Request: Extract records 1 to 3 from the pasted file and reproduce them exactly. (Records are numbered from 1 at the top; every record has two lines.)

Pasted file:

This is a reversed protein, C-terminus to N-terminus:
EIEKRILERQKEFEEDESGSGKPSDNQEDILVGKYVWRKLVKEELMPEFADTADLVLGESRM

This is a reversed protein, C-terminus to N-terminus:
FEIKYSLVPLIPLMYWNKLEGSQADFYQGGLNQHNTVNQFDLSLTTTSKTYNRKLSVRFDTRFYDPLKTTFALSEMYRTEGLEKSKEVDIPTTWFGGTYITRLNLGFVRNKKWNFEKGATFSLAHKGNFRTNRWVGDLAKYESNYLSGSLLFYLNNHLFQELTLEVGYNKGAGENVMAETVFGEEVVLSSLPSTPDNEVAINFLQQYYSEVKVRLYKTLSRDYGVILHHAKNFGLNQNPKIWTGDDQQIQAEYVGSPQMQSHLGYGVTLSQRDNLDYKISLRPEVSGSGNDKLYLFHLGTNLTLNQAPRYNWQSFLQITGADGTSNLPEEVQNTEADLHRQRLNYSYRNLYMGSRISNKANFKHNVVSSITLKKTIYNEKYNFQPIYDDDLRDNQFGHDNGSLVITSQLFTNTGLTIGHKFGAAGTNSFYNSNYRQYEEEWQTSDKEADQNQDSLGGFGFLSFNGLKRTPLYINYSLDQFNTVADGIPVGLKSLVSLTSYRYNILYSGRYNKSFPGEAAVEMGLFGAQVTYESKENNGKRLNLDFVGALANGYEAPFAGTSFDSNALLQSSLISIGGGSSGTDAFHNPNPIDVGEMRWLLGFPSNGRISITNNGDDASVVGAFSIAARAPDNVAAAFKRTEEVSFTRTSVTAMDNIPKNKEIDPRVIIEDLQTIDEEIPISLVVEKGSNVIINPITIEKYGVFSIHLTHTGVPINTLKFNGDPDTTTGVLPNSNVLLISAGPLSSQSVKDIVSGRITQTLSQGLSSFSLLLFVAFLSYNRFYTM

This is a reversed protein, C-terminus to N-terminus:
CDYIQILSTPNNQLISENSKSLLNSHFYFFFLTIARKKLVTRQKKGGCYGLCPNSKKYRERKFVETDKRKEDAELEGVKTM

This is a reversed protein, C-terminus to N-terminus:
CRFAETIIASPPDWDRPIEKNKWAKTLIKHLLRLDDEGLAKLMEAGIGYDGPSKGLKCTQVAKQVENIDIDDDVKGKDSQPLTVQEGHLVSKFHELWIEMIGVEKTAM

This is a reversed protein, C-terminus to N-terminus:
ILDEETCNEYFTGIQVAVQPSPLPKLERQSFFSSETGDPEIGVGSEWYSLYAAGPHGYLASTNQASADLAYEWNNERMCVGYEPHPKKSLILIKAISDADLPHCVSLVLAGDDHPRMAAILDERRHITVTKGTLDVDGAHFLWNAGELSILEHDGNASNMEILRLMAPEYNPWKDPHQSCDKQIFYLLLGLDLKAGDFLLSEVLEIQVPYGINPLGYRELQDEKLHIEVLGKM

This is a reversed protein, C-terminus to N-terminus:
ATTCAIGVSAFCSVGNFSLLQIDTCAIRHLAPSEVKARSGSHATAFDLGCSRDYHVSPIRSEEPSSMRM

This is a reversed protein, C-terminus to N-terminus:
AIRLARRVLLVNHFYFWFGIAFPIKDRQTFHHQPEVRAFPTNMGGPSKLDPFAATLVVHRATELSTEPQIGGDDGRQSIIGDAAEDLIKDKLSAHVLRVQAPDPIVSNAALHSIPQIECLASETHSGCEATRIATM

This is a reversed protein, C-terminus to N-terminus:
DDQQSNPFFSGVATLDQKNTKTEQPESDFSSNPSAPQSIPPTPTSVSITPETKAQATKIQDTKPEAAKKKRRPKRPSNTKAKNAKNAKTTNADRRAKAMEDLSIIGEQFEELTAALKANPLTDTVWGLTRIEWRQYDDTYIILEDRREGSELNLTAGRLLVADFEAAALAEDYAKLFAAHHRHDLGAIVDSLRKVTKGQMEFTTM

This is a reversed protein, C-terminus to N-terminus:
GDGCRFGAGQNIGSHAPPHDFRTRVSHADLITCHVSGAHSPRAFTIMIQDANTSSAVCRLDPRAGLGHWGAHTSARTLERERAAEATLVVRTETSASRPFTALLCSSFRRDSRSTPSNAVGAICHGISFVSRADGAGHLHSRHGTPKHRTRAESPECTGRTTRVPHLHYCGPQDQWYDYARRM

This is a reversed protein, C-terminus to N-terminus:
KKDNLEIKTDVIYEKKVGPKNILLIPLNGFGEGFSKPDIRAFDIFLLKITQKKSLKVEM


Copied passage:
This is a reversed protein, C-terminus to N-terminus:
EIEKRILERQKEFEEDESGSGKPSDNQEDILVGKYVWRKLVKEELMPEFADTADLVLGESRM

This is a reversed protein, C-terminus to N-terminus:
FEIKYSLVPLIPLMYWNKLEGSQADFYQGGLNQHNTVNQFDLSLTTTSKTYNRKLSVRFDTRFYDPLKTTFALSEMYRTEGLEKSKEVDIPTTWFGGTYITRLNLGFVRNKKWNFEKGATFSLAHKGNFRTNRWVGDLAKYESNYLSGSLLFYLNNHLFQELTLEVGYNKGAGENVMAETVFGEEVVLSSLPSTPDNEVAINFLQQYYSEVKVRLYKTLSRDYGVILHHAKNFGLNQNPKIWTGDDQQIQAEYVGSPQMQSHLGYGVTLSQRDNLDYKISLRPEVSGSGNDKLYLFHLGTNLTLNQAPRYNWQSFLQITGADGTSNLPEEVQNTEADLHRQRLNYSYRNLYMGSRISNKANFKHNVVSSITLKKTIYNEKYNFQPIYDDDLRDNQFGHDNGSLVITSQLFTNTGLTIGHKFGAAGTNSFYNSNYRQYEEEWQTSDKEADQNQDSLGGFGFLSFNGLKRTPLYINYSLDQFNTVADGIPVGLKSLVSLTSYRYNILYSGRYNKSFPGEAAVEMGLFGAQVTYESKENNGKRLNLDFVGALANGYEAPFAGTSFDSNALLQSSLISIGGGSSGTDAFHNPNPIDVGEMRWLLGFPSNGRISITNNGDDASVVGAFSIAARAPDNVAAAFKRTEEVSFTRTSVTAMDNIPKNKEIDPRVIIEDLQTIDEEIPISLVVEKGSNVIINPITIEKYGVFSIHLTHTGVPINTLKFNGDPDTTTGVLPNSNVLLISAGPLSSQSVKDIVSGRITQTLSQGLSSFSLLLFVAFLSYNRFYTM

This is a reversed protein, C-terminus to N-terminus:
CDYIQILSTPNNQLISENSKSLLNSHFYFFFLTIARKKLVTRQKKGGCYGLCPNSKKYRERKFVETDKRKEDAELEGVKTM